In addition, it well established that emotion is involved in all decision making. In fact, without emotion a decision is not possible no matter what the judge tells the jury about emotion. There is also the futile instruction by the judge to the jury to disregard evidence they have heard or relying upon the juror’s assurances they can set aside an opinion or bias they have and “apply the law.”  In an article why do We Ask Jurors to Promise That They Will Do the Impossible?  Published in the National Jury Project, Susan Macpherson says jurors could not, even if they tried following these instructions because they are incapable of doing so. The idea that they could is “based upon fundamentally flawed and outdated assumptions about how the brain processes information and how jurors make decisions”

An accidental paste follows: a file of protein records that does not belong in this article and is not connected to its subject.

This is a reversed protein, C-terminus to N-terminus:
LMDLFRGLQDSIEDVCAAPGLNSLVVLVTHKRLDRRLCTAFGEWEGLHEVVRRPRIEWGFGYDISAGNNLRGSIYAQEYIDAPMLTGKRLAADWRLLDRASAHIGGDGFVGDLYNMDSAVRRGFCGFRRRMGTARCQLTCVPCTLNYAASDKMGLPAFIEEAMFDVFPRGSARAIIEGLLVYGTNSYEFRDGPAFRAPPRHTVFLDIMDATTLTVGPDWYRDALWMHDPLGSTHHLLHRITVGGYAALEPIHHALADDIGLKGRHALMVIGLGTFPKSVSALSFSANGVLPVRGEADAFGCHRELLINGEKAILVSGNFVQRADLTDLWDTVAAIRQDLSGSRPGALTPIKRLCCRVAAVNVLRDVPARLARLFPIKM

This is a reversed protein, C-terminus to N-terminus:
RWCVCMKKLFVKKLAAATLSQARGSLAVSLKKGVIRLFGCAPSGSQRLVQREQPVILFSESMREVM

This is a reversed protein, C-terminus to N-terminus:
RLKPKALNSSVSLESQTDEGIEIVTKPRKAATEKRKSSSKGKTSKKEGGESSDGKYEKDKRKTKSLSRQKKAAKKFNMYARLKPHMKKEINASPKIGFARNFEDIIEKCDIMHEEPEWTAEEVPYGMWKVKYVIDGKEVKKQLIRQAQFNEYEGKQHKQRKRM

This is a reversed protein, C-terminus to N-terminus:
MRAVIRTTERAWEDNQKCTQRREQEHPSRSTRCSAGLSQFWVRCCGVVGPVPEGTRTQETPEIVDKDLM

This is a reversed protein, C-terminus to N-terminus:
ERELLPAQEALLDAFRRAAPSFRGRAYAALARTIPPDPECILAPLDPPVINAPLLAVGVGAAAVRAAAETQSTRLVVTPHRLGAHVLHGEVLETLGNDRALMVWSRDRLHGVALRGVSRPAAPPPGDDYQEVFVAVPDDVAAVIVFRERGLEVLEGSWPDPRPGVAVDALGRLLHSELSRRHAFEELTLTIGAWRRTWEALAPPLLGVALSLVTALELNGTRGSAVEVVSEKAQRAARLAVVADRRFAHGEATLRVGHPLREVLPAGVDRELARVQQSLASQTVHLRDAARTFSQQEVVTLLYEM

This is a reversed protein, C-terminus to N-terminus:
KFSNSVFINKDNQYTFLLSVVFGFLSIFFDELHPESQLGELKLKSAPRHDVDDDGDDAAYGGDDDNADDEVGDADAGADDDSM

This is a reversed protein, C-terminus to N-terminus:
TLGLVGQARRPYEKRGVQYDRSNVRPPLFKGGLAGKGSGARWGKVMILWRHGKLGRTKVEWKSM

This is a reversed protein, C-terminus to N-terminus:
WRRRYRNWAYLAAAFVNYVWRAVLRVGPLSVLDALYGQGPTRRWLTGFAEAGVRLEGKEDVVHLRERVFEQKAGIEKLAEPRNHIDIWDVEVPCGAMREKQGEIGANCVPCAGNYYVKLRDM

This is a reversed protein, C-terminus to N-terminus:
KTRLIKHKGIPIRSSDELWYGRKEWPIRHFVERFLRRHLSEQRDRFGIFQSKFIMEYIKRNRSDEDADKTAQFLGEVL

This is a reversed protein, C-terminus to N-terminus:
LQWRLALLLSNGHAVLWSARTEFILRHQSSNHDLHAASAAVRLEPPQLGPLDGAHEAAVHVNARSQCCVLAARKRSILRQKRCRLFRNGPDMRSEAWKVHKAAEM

We need to recognize that people will always follow their important value systems even when it is contrary to their own self interests. In addition, they will interpret evidence through their significant past life experiences which they utilize to make sense out of the case and arrive at an opinion. Trials are therefore not about logic or rational analysis. The most important factor in understanding jury decision making is that trials are about impressions influenced by our values and past experiences as well as our primitive brain motivators all occurring unconsciously. They are not a process of logical evaluation of evidence presented objectively and without emotion.  Further, this subconscious decision-making always has a self-centered component. This is involved in the function of the primitive brain. We know that the primitive brain “sleeps” until there is a threat of personal safety. When that occurs the primitive brain automatically goes into a defensive mode of self-protection and is concerned about survival. As a result, cases with substantial verdicts almost always involve an issue of self-protection, safety and prevention of injury, harm or damage potentially impacting the juror or his or her family.